Since President Obama signed the American Recovery and Reinvestment Act of 2009, states and other recipients of the federal funds have had to comply with fairly rigorous data and reporting requirements. At the end of every fiscal quarter, recipients would compile and submit data to the federal government on funds received and expended under each program funded by the ARRA. For education programs, this included Title I and Individuals with Disabilities Education Act grants and the State Fiscal Stabilization Fund, among other programs. Additionally, recipients had to report how many jobs had been saved or created by those expenditures in each fiscal quarter. This information is meant to estimate the degree to which spending from the ARRA has actually stimulated the economy and created jobs. In turn, the federal government posts the recipient data online via Recovery.gov, a website created purely to report ARRA data. Though recipient data is often flawed, it has become an important resource for tracking the progress of ARRA.
As we’ve discussed before, however, the recipient data is a slog to get through. Data are difficult to interpret, overwhelmingly large in scope, and hard to pare down if you are only interested in specific information or programs. Luckily, for those interested in the Department of Education programs, ED has been kind enough to create reports that summarize the expenditure and jobs numbers by program and by state for each fiscal quarter. Unfortunately, ED has not yet made those reports available online for the most recent fiscal quarter (see past reports here).
However, in the absence of the ED report, the Recovery.gov website does have some higher level information available that paints a picture of the degree to which ARRA is saving or creating jobs. According to recipient reported data, spending under ARRA-funded Department of Education programs saved or created 337,306 jobs in the 4th quarter of federal fiscal year 2010 (July 1, 2010 through September 30, 2010). This is a little more than half of the total jobs saved or created by ARRA over the same time period – 671,607 jobs total. Compared to data from the 3rd quarter of the fiscal year, however, the most recent jobs numbers fall a little short – 454,300 jobs were saved or created by education ARRA programs in the 3rd quarter. This makes sense, however, because the 4th quarter primarily encompasses the summer months during which schools are not in session and expenditures are lower.
Unsurprisingly, State Fiscal Stabilization Funds (SFSF) under the Education Stabilization grants saved or created the most jobs of any program, education or otherwise – 168,180 jobs in the 4th fiscal quarter. The Education Stabilization grants provided $39.8 billion to states to fill gaps in K-12 and higher education funding, comprising one of the largest singe programs in the ARRA. State Fiscal Stabilization Fund Government Services grants saved the second most jobs at 59,868 in the 4th quarter. These funds can be used to support government programs like public safety and Medicaid in addition to public education.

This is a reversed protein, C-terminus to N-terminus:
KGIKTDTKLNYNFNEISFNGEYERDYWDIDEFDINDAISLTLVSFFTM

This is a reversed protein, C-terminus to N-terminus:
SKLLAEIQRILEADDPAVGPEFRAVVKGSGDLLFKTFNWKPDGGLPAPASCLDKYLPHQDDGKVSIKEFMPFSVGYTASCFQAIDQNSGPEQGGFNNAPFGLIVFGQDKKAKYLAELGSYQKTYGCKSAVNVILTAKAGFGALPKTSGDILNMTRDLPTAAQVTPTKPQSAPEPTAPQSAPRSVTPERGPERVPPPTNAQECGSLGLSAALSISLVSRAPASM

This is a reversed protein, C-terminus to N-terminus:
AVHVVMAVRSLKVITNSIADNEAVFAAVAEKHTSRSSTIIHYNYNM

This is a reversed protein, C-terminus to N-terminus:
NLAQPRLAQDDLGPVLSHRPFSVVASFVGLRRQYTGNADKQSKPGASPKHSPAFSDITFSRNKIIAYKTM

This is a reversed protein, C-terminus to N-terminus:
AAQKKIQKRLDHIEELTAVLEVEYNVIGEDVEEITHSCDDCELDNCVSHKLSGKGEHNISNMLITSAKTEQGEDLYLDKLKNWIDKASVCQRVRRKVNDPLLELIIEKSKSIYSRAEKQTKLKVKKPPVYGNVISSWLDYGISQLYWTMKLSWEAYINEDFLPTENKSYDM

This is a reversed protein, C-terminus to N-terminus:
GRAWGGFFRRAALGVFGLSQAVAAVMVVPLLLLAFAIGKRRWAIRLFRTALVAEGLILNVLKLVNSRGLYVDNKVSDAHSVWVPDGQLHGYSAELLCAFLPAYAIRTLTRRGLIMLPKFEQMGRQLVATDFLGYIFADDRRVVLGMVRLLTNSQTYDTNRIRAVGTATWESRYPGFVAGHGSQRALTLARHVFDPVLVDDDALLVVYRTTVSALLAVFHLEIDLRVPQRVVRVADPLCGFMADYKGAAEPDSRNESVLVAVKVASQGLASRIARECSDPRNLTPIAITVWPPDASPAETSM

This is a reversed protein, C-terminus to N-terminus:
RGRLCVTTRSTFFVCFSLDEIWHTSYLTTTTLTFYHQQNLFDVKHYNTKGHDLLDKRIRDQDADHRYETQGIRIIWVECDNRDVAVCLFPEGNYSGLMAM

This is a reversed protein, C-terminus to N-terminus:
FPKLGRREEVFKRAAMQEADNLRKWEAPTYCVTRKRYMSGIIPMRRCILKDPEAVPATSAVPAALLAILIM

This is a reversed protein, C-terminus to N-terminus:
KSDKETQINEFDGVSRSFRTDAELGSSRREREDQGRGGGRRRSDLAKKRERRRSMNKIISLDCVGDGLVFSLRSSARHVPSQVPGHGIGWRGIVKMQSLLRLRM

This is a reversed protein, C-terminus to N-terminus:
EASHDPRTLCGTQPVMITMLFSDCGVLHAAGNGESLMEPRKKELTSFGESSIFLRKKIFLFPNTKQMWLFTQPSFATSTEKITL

Interestingly, though SFSF Education Stabilization grants saved or created the most jobs in the 3rd quarter, Individuals with Disabilities Education Act (IDEA) grants saved or created more jobs than SFSF Government Services grants. Again, this distinction can be attributed to the school year calendar, which mostly falls during the 1st, 2nd, and 3rd fiscal quarters, but not the 4th. Because Government Services grants got to other expenditures besides education, they are more likely to be used during the summer than IDEA grants.
As one would expect, the largest states saved or created the most jobs using ARRA education funds, with one exception. Florida reported saving or creating the most jobs using education ARRA funds in the 4th quarter – 47,109 of the total 61,725 jobs saved or created in the state. New York came in second with 30,978 jobs and Texas in third with 29,895 jobs. Though one would expect California to have the highest job numbers because it is the largest state, California spent most of its ARRA education funds prior to the 4th fiscal quarter. As a result, it reports saving or creating 17,997 jobs.
In total, the Department of Education has paid out $64.9 billion of the nearly $100 billion available for education programs under the ARRA. According to recipient data, these funds save or create between 300,000 and 400,000 jobs each fiscal quarter depending on whether school is in session. As these funds begin to run out, particularly in states like California that used them quickly, school districts will begin to rely on the more recently-passed Education Jobs Fund to keep these positions open. We impatiently await the release of the Department of Education’s quarterly jobs report to get a better sense of where these jobs are coming from and how long they are likely to last.